The second IC is a 16 kilobit serial eeprom, similar to the Microchip 24C16, I chose one from Catalyst semiconductor due to lower costs. The eeprom is arranged as eight banks of 256 bytes each. The chip contains a 16 byte write-buffer, I’m not sure if it can cross a bank boundary or not, I’ll program my firmware assuming it can not. The eeprom will be storing character strings related to operation of the LED Sign as a clock, as well as user programmed messages and possibly simple graphics.

I’ve also added some micro switches for adjusting the clock and changing settings, also a 32.768kHz crystal was added to providing the timing source for the RTC.

pcb layout led sign clock

At this point, the layout of the printed circuit board has become pretty complex. I tried making one of these at home, but didn’t have the patience to exactly align the top and bottom layers of my press and peel sandwich. So, I decided to try a pcb prototyping house. There are a lot of board houses to choose from, many of which cost an arm and a leg. All of the domestic board houses are ruled out, I’m sure they do a fine job, but they cost too darn much. I settled on Spark Fun’s BatchPCB service. They’re not the cheapest board house out there, but their cost is fair. They include a lot of features most other board houses charge extra for, like double sided silkscreen and solder mask, 8 mil pitch and spacing, 20 mil holes, etc. I placed my order on the 6th, and had the PCBs by the 22nd. All the time in between, by mind set to wandering, and I made some POV toys. Once the pcbs showed up, I incurred another delay. Turns out I hadn’t ordered my RTC chips yet! So, another few days wait brought goodies from Mouser (man they are quick, and inexpensive!)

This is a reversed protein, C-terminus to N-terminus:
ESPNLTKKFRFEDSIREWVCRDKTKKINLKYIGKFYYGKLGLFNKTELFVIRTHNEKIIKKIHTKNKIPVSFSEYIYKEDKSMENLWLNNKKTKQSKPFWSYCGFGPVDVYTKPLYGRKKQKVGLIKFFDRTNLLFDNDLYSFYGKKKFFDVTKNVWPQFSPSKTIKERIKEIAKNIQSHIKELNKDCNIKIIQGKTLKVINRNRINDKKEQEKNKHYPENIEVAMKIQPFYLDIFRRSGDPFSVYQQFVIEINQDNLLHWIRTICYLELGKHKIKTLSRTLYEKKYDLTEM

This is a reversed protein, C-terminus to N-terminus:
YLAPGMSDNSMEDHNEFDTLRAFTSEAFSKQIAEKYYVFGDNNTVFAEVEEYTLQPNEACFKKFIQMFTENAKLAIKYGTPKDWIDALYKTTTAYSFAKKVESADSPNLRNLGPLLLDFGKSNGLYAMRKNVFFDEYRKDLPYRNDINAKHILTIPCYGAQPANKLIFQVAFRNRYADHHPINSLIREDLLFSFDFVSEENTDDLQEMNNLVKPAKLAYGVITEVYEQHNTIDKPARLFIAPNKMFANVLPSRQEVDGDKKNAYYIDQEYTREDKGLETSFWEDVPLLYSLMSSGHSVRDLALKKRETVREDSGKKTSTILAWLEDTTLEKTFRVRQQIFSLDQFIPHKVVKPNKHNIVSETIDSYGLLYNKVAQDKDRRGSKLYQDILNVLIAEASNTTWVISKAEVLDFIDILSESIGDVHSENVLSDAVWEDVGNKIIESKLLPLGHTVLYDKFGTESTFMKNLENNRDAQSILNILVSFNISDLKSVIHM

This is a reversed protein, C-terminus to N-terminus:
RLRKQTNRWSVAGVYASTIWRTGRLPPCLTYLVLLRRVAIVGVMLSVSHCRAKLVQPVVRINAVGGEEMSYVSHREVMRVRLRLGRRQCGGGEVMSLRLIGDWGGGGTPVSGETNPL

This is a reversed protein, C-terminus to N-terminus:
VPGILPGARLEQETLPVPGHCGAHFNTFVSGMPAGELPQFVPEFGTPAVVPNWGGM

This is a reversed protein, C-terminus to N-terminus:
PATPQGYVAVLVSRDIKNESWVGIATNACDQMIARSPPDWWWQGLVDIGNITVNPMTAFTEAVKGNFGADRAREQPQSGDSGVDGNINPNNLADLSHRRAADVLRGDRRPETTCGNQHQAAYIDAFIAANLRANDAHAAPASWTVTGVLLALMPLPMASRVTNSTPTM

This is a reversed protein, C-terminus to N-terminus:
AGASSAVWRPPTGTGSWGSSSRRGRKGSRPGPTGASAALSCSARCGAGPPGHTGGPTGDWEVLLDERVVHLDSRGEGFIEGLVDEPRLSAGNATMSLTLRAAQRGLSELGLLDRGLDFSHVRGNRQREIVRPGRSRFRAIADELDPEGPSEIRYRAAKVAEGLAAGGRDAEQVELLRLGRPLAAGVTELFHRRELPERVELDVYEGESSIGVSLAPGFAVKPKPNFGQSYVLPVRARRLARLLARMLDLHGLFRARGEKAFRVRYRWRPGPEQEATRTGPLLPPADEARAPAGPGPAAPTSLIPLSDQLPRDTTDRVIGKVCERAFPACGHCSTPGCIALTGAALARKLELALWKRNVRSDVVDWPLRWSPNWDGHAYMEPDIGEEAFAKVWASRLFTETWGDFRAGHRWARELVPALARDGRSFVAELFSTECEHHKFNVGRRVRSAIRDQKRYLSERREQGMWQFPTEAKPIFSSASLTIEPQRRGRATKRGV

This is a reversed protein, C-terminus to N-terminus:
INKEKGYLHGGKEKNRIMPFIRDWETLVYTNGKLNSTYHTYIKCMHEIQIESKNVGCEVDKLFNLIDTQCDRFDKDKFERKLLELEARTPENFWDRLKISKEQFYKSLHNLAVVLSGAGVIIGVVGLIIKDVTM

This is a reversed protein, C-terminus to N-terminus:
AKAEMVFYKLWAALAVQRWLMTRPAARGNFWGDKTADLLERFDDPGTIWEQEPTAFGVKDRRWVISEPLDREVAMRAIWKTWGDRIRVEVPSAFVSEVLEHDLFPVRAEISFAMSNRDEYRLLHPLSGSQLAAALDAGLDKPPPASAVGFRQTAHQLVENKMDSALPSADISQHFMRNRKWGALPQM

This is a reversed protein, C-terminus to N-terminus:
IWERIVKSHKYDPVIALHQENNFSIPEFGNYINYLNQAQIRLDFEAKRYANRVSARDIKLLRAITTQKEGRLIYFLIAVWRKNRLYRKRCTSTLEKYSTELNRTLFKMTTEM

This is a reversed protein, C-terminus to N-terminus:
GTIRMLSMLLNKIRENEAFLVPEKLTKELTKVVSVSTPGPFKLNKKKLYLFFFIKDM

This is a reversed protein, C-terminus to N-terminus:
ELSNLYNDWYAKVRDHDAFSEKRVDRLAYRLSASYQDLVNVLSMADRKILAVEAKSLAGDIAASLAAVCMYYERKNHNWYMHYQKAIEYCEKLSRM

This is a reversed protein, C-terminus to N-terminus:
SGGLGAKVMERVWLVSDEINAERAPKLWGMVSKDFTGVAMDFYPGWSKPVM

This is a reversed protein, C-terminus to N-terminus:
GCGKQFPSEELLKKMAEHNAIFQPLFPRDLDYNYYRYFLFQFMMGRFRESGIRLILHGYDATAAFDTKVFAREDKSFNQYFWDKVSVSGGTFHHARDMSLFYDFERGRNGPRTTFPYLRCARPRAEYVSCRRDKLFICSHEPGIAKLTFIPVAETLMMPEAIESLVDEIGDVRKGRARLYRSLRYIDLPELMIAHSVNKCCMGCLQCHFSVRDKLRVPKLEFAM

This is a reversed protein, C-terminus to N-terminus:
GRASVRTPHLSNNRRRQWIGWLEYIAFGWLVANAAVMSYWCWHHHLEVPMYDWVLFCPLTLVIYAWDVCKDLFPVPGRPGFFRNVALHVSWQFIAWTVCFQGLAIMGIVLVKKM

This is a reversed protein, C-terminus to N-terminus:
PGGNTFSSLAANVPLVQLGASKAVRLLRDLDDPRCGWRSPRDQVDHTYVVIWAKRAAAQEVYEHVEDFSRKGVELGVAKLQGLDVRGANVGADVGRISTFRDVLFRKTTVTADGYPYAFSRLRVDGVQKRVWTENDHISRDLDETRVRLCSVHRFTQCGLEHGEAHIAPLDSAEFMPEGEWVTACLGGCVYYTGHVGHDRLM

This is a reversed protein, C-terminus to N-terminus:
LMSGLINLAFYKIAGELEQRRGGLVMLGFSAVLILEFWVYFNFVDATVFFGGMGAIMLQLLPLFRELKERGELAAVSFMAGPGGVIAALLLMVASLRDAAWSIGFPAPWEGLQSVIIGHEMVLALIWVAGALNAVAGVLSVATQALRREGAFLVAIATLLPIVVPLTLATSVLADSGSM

batchpcb led clock circuit board

The boards from batchpcb look awesome. Nice bright green solder mask, tinned pads and holes, smooth clean edges. This is the ‘top’ side of my led sign. There are a few passives on this side, along with the two new ICs. This side is covered by the LED matrix once the board is fully assembled. Don’t mind the flux smeared everywhere – I did clean it off before soldering the matrix down.

led clock circuit board

The bottom of the board contains the PIC processor, mosfet column drivers, a crystal for the clock and some microswitches. Pin headers for power and programming the microcontroller have also been installed. The module is a bit thick at this point, thanks to the socketed IC and the pin headers. On the finished version, I’ll solder the IC straight to the circuit board, and probably use wires instead of a header to supply power.

led sign clock done

The firmware is in the early stages right now, so my next post on this subject will try to cover whatever features I’ve decided on. Right now I know I want a few things:

1. Scroll the time
2. Occasionally scroll the date